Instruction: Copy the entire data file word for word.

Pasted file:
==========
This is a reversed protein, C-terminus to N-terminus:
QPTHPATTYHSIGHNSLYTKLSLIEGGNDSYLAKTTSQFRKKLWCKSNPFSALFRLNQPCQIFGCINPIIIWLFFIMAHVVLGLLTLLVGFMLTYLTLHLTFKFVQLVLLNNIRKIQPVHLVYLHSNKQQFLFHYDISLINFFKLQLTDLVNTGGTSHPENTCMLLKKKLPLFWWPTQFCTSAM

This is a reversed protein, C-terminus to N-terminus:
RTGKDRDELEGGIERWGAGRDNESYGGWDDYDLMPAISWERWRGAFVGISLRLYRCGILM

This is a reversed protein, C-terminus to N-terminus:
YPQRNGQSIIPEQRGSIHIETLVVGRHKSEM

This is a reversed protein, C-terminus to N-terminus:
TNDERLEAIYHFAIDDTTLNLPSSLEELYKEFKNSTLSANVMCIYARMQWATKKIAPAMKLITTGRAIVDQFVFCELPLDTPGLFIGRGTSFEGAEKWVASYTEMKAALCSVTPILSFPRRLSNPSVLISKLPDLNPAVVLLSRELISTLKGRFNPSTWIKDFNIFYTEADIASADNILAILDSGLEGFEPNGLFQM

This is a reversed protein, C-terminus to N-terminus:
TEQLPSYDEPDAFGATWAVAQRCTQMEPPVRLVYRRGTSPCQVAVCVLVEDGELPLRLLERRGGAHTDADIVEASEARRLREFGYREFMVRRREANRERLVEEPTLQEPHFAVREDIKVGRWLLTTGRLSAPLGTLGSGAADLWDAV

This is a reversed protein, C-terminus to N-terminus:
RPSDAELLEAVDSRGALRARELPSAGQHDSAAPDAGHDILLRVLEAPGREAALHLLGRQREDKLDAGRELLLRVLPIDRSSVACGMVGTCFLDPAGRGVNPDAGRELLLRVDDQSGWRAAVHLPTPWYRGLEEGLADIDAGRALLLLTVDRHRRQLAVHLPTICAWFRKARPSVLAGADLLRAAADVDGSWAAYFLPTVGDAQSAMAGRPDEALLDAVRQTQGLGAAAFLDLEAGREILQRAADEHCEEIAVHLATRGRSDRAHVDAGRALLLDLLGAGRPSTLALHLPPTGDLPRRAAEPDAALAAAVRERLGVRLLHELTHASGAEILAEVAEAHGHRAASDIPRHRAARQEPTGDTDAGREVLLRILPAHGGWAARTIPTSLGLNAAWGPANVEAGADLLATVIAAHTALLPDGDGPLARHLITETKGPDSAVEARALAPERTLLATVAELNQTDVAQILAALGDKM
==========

This is a reversed protein, C-terminus to N-terminus:
QPTHPATTYHSIGHNSLYTKLSLIEGGNDSYLAKTTSQFRKKLWCKSNPFSALFRLNQPCQIFGCINPIIIWLFFIMAHVVLGLLTLLVGFMLTYLTLHLTFKFVQLVLLNNIRKIQPVHLVYLHSNKQQFLFHYDISLINFFKLQLTDLVNTGGTSHPENTCMLLKKKLPLFWWPTQFCTSAM

This is a reversed protein, C-terminus to N-terminus:
RTGKDRDELEGGIERWGAGRDNESYGGWDDYDLMPAISWERWRGAFVGISLRLYRCGILM

This is a reversed protein, C-terminus to N-terminus:
YPQRNGQSIIPEQRGSIHIETLVVGRHKSEM

This is a reversed protein, C-terminus to N-terminus:
TNDERLEAIYHFAIDDTTLNLPSSLEELYKEFKNSTLSANVMCIYARMQWATKKIAPAMKLITTGRAIVDQFVFCELPLDTPGLFIGRGTSFEGAEKWVASYTEMKAALCSVTPILSFPRRLSNPSVLISKLPDLNPAVVLLSRELISTLKGRFNPSTWIKDFNIFYTEADIASADNILAILDSGLEGFEPNGLFQM

This is a reversed protein, C-terminus to N-terminus:
TEQLPSYDEPDAFGATWAVAQRCTQMEPPVRLVYRRGTSPCQVAVCVLVEDGELPLRLLERRGGAHTDADIVEASEARRLREFGYREFMVRRREANRERLVEEPTLQEPHFAVREDIKVGRWLLTTGRLSAPLGTLGSGAADLWDAV

This is a reversed protein, C-terminus to N-terminus:
RPSDAELLEAVDSRGALRARELPSAGQHDSAAPDAGHDILLRVLEAPGREAALHLLGRQREDKLDAGRELLLRVLPIDRSSVACGMVGTCFLDPAGRGVNPDAGRELLLRVDDQSGWRAAVHLPTPWYRGLEEGLADIDAGRALLLLTVDRHRRQLAVHLPTICAWFRKARPSVLAGADLLRAAADVDGSWAAYFLPTVGDAQSAMAGRPDEALLDAVRQTQGLGAAAFLDLEAGREILQRAADEHCEEIAVHLATRGRSDRAHVDAGRALLLDLLGAGRPSTLALHLPPTGDLPRRAAEPDAALAAAVRERLGVRLLHELTHASGAEILAEVAEAHGHRAASDIPRHRAARQEPTGDTDAGREVLLRILPAHGGWAARTIPTSLGLNAAWGPANVEAGADLLATVIAAHTALLPDGDGPLARHLITETKGPDSAVEARALAPERTLLATVAELNQTDVAQILAALGDKM